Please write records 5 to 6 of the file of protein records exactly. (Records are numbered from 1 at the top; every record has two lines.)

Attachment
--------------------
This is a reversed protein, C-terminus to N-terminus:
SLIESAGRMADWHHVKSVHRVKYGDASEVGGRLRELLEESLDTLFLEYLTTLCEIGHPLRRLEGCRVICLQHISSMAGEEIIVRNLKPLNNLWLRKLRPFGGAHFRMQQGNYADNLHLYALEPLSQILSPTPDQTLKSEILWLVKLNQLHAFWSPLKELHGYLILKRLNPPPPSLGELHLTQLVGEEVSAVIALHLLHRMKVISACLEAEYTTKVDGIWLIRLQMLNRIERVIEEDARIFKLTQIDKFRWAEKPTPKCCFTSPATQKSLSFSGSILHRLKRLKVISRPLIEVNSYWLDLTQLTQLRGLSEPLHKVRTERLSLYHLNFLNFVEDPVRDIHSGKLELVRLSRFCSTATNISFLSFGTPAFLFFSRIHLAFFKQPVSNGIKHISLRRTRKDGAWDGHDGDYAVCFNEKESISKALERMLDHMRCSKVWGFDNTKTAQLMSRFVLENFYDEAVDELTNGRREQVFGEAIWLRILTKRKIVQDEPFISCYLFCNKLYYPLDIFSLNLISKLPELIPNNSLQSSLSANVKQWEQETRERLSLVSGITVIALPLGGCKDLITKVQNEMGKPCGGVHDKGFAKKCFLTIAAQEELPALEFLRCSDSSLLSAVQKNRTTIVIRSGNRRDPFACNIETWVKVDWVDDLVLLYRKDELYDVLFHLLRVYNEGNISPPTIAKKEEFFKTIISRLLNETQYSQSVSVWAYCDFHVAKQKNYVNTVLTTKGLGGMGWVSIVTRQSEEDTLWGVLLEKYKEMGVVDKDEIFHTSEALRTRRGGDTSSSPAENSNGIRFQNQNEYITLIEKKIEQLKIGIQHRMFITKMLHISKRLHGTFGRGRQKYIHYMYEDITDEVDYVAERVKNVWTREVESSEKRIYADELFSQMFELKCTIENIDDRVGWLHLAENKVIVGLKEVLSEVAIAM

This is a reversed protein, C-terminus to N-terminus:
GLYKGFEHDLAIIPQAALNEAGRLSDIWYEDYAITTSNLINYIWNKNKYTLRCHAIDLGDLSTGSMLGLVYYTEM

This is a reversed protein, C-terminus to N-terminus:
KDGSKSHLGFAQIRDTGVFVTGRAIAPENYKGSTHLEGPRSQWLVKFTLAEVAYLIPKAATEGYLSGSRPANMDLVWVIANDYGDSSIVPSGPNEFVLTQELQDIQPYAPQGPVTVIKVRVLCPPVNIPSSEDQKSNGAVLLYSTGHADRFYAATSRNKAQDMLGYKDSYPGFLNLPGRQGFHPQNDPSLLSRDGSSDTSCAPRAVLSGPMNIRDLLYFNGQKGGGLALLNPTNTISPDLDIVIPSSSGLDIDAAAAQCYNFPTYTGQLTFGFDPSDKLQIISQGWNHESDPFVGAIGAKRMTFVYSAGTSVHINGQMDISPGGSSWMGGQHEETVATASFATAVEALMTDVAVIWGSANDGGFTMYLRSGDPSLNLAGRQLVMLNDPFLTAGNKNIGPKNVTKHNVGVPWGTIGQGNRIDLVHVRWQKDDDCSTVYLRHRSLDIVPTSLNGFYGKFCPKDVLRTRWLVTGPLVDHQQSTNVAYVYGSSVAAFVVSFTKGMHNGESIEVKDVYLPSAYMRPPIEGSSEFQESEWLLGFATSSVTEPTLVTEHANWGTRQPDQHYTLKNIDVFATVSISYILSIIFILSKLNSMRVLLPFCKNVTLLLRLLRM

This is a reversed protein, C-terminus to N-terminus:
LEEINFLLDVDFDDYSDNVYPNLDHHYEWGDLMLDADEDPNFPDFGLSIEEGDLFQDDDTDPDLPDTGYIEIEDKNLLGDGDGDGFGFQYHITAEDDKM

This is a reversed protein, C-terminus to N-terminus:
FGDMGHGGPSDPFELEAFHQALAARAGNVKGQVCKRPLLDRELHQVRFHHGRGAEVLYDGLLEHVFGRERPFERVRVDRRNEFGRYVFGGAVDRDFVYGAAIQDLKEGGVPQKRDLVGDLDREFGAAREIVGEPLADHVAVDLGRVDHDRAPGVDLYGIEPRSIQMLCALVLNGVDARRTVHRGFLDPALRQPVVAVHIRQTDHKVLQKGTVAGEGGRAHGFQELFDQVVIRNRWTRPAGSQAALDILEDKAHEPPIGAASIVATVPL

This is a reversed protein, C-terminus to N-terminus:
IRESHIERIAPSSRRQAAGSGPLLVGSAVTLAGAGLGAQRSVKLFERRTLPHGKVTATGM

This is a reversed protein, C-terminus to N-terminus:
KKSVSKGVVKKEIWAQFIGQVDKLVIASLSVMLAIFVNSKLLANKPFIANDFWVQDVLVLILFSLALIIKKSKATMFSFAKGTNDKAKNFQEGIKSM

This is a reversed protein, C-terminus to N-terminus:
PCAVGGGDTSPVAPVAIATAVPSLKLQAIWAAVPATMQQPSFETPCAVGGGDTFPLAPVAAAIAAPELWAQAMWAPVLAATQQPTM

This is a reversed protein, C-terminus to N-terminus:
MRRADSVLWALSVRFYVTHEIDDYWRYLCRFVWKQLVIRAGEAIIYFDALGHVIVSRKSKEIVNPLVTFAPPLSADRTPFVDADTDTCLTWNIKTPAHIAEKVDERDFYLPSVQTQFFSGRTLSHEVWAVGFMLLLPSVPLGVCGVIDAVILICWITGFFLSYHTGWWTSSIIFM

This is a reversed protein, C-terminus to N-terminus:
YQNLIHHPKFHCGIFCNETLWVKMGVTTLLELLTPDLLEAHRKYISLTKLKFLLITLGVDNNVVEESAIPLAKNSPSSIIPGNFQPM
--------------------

This is a reversed protein, C-terminus to N-terminus:
FGDMGHGGPSDPFELEAFHQALAARAGNVKGQVCKRPLLDRELHQVRFHHGRGAEVLYDGLLEHVFGRERPFERVRVDRRNEFGRYVFGGAVDRDFVYGAAIQDLKEGGVPQKRDLVGDLDREFGAAREIVGEPLADHVAVDLGRVDHDRAPGVDLYGIEPRSIQMLCALVLNGVDARRTVHRGFLDPALRQPVVAVHIRQTDHKVLQKGTVAGEGGRAHGFQELFDQVVIRNRWTRPAGSQAALDILEDKAHEPPIGAASIVATVPL

This is a reversed protein, C-terminus to N-terminus:
IRESHIERIAPSSRRQAAGSGPLLVGSAVTLAGAGLGAQRSVKLFERRTLPHGKVTATGM